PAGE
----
Last time I was in New York a friend told me about Smorgasburg. It’s a Food Flea Market that pops up in Brooklyn at weekends. – every Saturday it’s in Williamsburg and Sunday on DUMBO Waterfront.
Mario Batali chef owner of Babbo, Casamona, Esca, Lupa et al, described it as “the single greatest thing I’ve ever seen gastronomically in New York City. The Woodstock of Eating, a gluttons paradise.” Food entrepreneurs racking their brains for an idea could do worse than to pop on a plane to New York with a notebook and a smart phone, and to do a bit of reconnaissance at Smorgasburg. It’s easy to get there, just jump on the subway and hop off at Bedford Avenue Station.
The variety is mind blowing and I don’t use that word lightly, over 80 stalls each selling their own great food speciality. Talk about thinking outside the box. The passion and entrepreneurial spirit is palpable. Everyone was so proud of their product and eager to have feedback and thrilled by a compliment. Just shows if we provide a platform for young food entrepreneurs they’ll come up with ideas. It also helps to roll back the red tape and regulations. Let them get started, trial their products, the general public will soon give the answer. Do they love it, if so they will buy it again, if not, go back to the drawing board…
When I visited Smorgasburg on Saturday there were almost 90 stalls – There’s simply not enough room in this piece to mention all the great ideas. The enthusiasm was infectious.
There were picnic tables in the centre so one could relax and enjoy one delicious snack after another, only limited by ones appetite. So frustrating sooooo many delicious things to try, I ate for Ireland but there were countless temptations that I couldn’t manage to taste.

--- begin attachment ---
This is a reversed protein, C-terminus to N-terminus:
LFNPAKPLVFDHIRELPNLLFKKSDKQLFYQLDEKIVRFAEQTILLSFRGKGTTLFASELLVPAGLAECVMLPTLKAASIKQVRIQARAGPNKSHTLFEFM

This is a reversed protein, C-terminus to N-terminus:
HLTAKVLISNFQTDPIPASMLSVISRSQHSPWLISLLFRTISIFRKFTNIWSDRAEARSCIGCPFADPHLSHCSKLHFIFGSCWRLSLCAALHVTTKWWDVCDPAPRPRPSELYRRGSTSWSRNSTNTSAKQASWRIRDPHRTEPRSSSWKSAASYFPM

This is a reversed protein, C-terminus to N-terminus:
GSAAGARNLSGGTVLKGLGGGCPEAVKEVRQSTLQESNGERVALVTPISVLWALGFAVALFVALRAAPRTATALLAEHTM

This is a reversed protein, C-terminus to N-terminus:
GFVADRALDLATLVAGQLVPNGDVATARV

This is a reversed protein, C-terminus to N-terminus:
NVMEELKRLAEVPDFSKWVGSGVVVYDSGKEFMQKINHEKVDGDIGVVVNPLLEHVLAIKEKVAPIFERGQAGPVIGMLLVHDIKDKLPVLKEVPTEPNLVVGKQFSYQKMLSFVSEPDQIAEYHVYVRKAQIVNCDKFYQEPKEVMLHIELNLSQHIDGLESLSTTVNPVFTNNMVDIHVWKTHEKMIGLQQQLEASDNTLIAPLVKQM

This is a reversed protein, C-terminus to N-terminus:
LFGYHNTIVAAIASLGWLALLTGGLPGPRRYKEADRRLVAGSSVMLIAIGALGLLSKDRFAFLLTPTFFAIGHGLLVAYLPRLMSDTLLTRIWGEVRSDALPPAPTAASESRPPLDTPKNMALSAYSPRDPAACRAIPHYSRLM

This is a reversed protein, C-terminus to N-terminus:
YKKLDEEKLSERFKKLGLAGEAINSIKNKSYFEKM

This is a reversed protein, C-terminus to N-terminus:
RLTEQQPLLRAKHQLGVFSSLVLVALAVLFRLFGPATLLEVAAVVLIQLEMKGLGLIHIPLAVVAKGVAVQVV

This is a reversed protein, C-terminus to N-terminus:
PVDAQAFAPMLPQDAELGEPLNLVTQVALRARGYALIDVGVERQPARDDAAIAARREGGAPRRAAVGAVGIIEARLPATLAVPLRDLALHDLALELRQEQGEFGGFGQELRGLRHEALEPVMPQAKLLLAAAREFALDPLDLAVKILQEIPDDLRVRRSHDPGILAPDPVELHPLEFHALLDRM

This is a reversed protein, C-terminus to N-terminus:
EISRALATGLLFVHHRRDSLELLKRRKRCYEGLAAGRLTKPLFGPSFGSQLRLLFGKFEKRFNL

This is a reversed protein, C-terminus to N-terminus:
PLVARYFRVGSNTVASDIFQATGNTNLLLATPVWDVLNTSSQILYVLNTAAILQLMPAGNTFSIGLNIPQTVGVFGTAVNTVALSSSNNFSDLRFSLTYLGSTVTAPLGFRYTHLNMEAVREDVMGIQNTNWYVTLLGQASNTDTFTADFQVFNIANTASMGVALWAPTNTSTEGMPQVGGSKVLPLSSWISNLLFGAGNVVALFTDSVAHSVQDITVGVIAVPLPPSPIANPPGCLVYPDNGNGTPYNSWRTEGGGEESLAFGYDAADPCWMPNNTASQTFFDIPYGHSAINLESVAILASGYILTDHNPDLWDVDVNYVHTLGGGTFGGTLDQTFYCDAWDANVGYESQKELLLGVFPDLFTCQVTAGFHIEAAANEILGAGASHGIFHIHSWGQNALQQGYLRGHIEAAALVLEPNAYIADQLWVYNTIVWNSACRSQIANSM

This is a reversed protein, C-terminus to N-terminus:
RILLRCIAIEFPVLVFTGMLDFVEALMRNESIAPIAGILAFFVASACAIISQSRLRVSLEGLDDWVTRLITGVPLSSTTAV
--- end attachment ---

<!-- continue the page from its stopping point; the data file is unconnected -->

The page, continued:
I loved Smogasburg for a myriad of reasons, not least the yummy food but also the buzz and opportunities it gave so many people to trial their product and follow their dream. The standard was astoundingly high. There’s no fear of America if this is a taste of what one area can serve, given encouragement, support and minimum interference.
Adobo Shack sells great hotdogs – America’s favourite fast food with an Asian twist. Big Bao had steamed Chinese pork buns to die for. Bite Me Cheesecakes – tiny version of the cheesecake – small and beautiful. Bombay Sandwich Company. Cemita’s Mexican Sandwiches and Tacos, sandwiches in every shape and form a ten layer Mexican sandwich. Brooklyn Cured sold baps filled with their own cured meat. There was also a queue for Brooklyn Bangers, great sausages in hotdog buns. Lots of home cured meats and charcuterie like King County Jerky, Porchetta – America’s love affair with the pig and pork products is still evident. Crazy Legs; a great name for a stall that sold drumsticks with different flavours. Home Frite : Just great chunky French fries made from organic russet potatoes fried to perfection served with duck confit, Bacon and vermont cheddar cheese sauce or Canadian Style with curds and gravy.